OPINION: Face(book) it: Our society has changed
Apr 01, 2012 (Reading Eagle - McClatchy-Tribune Information Services via COMTEX) --
Let's face it: Society has changed. So have our ways of communicating and interacting.
For many people, it's not face to face. It's Facebook to Facebook.
Social media, in many ways, have become our new neighborhoods. That's good and bad.
There was a time when neighborhoods were friendly places and neighbors formed the definition of neighborly. That hasn't all disappeared, but there is little doubt things have changed.
Many people keep to themselves in neighborhoods for various reasons. Some value their privacy, others keep their distance because of previous conflicts, and still others don't want to get too close in case conflicts develop that would lead to living in an uncomfortable neighborhood.
So they choose to live in a more isolated way.
Many people will wave as they pass, and some will stop and chat briefly. But I sense there is far less personal social interaction than I remember from my childhood.
Why have things changed?
The world moves at a much faster pace now than it did 50 years ago. Not only do we go places faster, but we also get information more quickly. Television started that quick reach, which then blasted off with the Internet.
With quick and fast also came mistrust. Too many times in an effort to be first, information lacks facts. So, who and what to believe became more confusing as the Internet expanded.
Then along came Facebook, Twitter and many other tag-along social networking websites.
Now people of all ages sometimes communicate more on their personal devices -- cellphones, PDAs, tablets -- than they do verbally and face to face. That has brought about not only the good and bad, but also the dangerous.
People share inappropriate videos, make hurtful comments (some of which are anonymous) and even prey on others.
We hear and read about a young man who committed suicide after his roommate streamed video of a physical encounter; numerous accounts of the fallout from cyberbullying, especially among teenagers; and many reports of predators using the Web to attract and set up inappropriate meetings with children. Rumors start and spread at mega speed.
Even the sharing of information, concerns and warnings that have good intentions can lead to unintended or unfortunate outcomes, as we recently learned when an Exeter Township resident allegedly was attacked by two residents after they heard about a potential child predator in their neighborhood.
There were concerns and dangers years ago, but the Web has made sharing of information much quicker and more complete. A much wider net is cast.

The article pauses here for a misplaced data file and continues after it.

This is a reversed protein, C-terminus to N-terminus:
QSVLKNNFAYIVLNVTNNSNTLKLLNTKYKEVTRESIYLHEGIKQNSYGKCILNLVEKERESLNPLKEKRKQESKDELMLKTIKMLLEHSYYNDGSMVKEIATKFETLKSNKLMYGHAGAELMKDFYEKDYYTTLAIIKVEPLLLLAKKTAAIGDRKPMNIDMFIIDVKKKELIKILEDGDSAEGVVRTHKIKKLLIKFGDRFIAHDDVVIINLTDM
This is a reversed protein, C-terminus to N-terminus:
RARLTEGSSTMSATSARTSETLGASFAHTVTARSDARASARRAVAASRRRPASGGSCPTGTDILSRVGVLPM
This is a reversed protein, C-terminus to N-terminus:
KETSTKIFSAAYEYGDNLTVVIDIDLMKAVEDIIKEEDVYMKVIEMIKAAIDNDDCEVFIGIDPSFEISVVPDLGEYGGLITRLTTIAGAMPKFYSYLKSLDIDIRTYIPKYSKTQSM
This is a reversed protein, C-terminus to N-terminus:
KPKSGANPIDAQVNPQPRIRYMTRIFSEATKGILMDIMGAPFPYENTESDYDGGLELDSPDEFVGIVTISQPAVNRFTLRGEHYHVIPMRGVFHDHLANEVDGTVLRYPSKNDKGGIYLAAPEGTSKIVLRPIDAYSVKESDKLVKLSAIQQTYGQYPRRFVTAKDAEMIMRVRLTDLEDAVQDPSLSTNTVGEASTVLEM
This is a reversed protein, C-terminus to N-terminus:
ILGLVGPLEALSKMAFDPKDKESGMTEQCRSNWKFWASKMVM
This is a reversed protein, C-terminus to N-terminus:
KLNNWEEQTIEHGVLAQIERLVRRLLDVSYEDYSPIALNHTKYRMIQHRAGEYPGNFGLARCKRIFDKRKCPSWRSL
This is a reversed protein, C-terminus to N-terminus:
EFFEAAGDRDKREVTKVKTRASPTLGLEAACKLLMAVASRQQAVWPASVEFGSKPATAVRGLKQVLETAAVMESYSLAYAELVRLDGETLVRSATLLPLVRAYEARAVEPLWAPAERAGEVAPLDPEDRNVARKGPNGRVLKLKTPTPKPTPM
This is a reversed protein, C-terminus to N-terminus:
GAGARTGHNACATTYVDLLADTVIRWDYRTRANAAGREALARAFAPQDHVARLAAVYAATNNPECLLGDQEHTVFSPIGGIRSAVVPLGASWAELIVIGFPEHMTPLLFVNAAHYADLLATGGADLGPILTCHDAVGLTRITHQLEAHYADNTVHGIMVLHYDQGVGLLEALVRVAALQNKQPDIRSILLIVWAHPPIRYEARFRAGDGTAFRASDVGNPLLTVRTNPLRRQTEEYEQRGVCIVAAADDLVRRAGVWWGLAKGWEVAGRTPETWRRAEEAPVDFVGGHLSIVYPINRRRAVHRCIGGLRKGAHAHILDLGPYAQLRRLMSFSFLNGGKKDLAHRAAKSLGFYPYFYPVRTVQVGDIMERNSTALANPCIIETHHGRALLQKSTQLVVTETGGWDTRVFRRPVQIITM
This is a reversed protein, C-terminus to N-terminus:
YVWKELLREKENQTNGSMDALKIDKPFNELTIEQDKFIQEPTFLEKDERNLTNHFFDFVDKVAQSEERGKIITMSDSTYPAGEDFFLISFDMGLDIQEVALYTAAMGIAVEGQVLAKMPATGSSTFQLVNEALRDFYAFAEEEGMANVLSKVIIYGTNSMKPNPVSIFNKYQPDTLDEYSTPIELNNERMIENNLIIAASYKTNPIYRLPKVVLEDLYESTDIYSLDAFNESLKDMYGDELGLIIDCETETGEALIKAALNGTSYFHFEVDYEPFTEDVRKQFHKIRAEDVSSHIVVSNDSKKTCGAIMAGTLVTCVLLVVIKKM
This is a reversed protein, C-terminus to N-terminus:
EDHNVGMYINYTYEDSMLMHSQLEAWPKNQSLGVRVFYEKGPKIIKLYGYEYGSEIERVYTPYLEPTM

And what we share is much more detailed. Some people wonder why anyone would be interested in reading every thought that pops into others' heads. Much of it seems so insignificant. Some of it is.
Many people, especially those who are young and naive, often don't think about safety. They don't consider who is on the reading side of what they write or the viewing side of the pictures and videos they post. They want to be friends with everyone, and the more online friends they have, the more popular they feel.
Who really needs to have 500 online friends?
Especially, they often don't consider that what they share in cyberspace easily can spread beyond their control and last forever, impacting not only friends, family and safety, but also employment opportunities.
In spite of all those concerns, I use and value social media, including Facebook, because there are some real benefits to those sites.
I follow the activities of not only my children and grandchildren, but also the lives of my nieces and nephews who live a long distance away. It is family contact that otherwise likely would be lost.
I see their pictures as their own children grow. I read about activities, illnesses and even their ordinary daily activities.
I also follow a few basic rules, which I strongly recommend:
-- Don't accept friend requests from people you don't know and trust.
-- Don't post anything you wouldn't say to a room filled with all your friends.
-- Don't share plans for travel or extremely personal information.
I'm sure you can add others.
It all comes down to doing things in a safe and responsible way. So even though many things have changed, some things aren't any different than the way things used to be.
Contact Harry Deitz: 610-371-5004 or firstname.lastname@example.org.
___ (c)2012 the Reading Eagle (Reading, Pa.) Visit the Reading Eagle (Reading,
Pa.) at readingeagle.com Distributed by MCT Information Services
[ Back To TMCnet.com's Homepage ]